The apple in art

20 Oct 2013 05.50 am by Renny Wijeyamohan

The apple has been a constant subject of artistic fascination through the ages. Its wide locus of cultivation, extending throughout Asia and Europe, has meant that the apple has appeared in the history, mythology and art of various cultures and religions.


The Norse believed in a tree of golden apples cultivated by the Gods that granted them eternal youth and immortality. The Greeks saw golden apples to be a symbol of power and wealth and they were coveted by Gods and mortals alike in the myths of Atlanta and the Trojan War. While Christians believe that a tree of forbidden fruit (commonly depicted as an apple tree) was at the heart of Adam and Eve’s expulsion from the Garden of Eden.


Hugo van der Goes, “The Fall”, 1467-68, oil on oak

In Hugo van der Goes’ “The Fall”, the apple tree takes centre place, framing the slight figure of Eve. Use of perspective by van der Goes places the tree and Adam, Eve and the Serpent in the foreground of the image, while a lush garden rolls through to and over the hills in the background. The apples are red and green and are within plucking distance of the picker (in this case Eve), showing the scale of the apple tree to be consistent in size with those of today. The symbology of the apple represents sin, knowledge and immorality – a bite of which was enough to lead to Adam and Eve’s expulsion from the Garden of Eden.


Guiseppe Arcimboldo “The Summer”, 1563, oil on linden wood

Guiseppe Arcimboldo’s self-portrait “The Summer” invokes a collection of summertime fruits, vegetables and grains painted on overlapping angles to create the impression of the artist’s face. The apple that makes up the cheek of Arcimboldo’s self-portrait looks smooth to touch with a single vertical depression reminiscent of a peach. It is red and a pale yellow-green – consistent with the colouration of contemporary varieties. Read more about Arcimboldo’s symbology of fruits and vegetables here.


Paul Cézanne, “Still life with apples and pastries”, 1895, oil on canvas

Paul Cézanne’s post-impressionist painting “Still life with apples and pastries” references the movement away from the portrayal of classical subject matter towards a modern depiction of the everyday. In stark contrast to the still life banquets of the Dutch Masters, the fruits sit unadorned on a bare wooden chest beside a simple ceramic plate in front of a wall covered in a sky blue floral wallpaper print. The brightly coloured apples – here red, yellow and in-between – are painted with collections of small brushstrokes placed side-by-side to build fields of potent colour. The freshness and ripeness of the fruits are emphasised by their radiant hues and Cezanne’s  roughly tactile brushstrokes.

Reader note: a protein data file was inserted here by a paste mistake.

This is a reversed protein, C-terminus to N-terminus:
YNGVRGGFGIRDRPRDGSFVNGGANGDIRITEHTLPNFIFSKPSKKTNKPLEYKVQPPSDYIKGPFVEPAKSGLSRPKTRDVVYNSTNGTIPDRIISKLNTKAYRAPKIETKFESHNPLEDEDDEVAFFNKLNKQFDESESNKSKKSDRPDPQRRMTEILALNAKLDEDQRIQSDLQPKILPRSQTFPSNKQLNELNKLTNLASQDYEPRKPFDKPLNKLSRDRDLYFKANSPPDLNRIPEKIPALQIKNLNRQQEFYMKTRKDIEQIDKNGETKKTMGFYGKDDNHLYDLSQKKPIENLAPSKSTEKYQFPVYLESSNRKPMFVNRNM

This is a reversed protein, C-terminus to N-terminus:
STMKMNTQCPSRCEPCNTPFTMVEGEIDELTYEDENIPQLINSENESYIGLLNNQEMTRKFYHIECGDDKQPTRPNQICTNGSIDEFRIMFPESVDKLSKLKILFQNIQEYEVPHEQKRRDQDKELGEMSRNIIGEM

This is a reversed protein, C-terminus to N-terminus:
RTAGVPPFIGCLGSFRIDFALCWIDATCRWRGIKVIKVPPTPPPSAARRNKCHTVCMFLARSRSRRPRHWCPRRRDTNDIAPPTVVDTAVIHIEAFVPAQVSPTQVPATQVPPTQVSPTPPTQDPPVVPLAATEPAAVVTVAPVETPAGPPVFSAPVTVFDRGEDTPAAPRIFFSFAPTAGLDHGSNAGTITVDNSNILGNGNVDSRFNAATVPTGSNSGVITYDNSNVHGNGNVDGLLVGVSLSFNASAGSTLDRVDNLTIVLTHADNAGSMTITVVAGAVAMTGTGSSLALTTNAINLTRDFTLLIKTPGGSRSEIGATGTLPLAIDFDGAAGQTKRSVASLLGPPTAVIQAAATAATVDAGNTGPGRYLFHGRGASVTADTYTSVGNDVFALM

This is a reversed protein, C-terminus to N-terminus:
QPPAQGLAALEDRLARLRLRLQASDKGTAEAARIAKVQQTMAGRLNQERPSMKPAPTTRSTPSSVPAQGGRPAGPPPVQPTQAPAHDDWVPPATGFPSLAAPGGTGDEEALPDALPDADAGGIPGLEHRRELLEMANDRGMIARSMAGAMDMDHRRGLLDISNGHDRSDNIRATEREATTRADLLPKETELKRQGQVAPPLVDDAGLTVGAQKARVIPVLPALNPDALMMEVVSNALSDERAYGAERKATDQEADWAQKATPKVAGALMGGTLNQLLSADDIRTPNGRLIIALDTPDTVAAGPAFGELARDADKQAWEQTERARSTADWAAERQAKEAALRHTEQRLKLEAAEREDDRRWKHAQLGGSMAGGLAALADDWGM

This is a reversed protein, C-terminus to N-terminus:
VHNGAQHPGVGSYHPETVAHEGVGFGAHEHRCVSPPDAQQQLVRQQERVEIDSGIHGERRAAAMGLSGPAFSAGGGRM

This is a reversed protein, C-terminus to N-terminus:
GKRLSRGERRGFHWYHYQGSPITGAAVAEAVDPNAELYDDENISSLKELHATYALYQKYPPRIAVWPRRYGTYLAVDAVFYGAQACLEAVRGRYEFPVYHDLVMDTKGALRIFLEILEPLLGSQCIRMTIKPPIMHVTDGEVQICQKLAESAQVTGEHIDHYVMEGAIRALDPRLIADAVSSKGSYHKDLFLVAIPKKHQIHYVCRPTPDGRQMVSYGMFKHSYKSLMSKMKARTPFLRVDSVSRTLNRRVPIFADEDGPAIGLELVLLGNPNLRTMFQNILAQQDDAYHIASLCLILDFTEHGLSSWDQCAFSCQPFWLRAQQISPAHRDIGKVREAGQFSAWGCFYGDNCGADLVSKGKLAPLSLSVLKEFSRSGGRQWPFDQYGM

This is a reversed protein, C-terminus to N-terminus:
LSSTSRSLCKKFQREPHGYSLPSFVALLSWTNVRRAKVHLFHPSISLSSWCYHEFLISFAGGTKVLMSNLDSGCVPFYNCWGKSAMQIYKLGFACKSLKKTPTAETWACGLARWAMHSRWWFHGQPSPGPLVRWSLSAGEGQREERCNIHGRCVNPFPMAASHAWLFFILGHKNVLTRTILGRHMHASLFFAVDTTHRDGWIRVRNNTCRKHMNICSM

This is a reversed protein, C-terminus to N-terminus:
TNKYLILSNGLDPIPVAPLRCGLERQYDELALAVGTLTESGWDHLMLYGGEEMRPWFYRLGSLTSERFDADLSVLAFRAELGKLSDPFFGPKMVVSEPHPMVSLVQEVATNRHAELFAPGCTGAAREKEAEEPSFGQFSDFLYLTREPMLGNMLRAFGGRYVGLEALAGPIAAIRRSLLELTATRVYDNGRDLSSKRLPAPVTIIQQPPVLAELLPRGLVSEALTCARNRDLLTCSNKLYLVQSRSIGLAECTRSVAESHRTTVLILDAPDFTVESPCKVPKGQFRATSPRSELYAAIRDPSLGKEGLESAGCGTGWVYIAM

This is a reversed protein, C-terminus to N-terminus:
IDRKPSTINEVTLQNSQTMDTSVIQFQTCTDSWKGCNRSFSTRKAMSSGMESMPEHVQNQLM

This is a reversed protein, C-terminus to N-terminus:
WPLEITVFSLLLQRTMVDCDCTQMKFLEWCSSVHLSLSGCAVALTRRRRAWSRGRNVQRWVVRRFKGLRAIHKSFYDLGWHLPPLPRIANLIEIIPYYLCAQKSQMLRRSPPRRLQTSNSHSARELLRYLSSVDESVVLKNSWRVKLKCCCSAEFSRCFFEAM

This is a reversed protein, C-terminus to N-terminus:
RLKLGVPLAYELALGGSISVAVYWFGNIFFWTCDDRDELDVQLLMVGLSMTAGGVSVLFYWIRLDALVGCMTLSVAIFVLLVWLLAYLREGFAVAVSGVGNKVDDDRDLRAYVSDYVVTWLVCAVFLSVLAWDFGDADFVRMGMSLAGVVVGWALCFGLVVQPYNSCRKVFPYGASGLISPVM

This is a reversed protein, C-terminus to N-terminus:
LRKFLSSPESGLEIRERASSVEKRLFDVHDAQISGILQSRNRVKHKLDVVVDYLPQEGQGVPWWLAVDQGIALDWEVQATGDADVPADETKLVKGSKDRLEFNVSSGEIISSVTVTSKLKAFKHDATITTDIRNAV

René Magritte, “This is not an apple”, 1959, oil on unilite

René Magritte’s oil painting “This is not an apple” shows the influence of the surrealist movement on the depiction of fruit in art. Here a stylised green apple – full of colour and vibrancy is layered over a pink background accompanied by the phrase “Ceci n’est pas une pomme” (“This is not an apple”). Reminiscent of an advertisement with an accompanying slogan, Magritte’s work challenges the viewer’s perception of reality. The apple is withdrawn from any connection to the natural environment – it is not on a tree or in a traditional dining setting – instead it floats above a paradoxical extract of text. The statement “This is not an apple” contrasts with the obviousness of the painting’s subject, forcing the viewer to ask questions like “What am I truly seeing then?” and “Is this art?” The apple then is used by Magritte as a symbol of everyday reality, chosen for obviousness as a decipherable visual symbol (heightening the sense of confusion and juxtaposition of the image as a whole).


The apple then because of its universal cultural relevance – which can be attributed to its widespread cultivation – has become an ongoing symbol in art.

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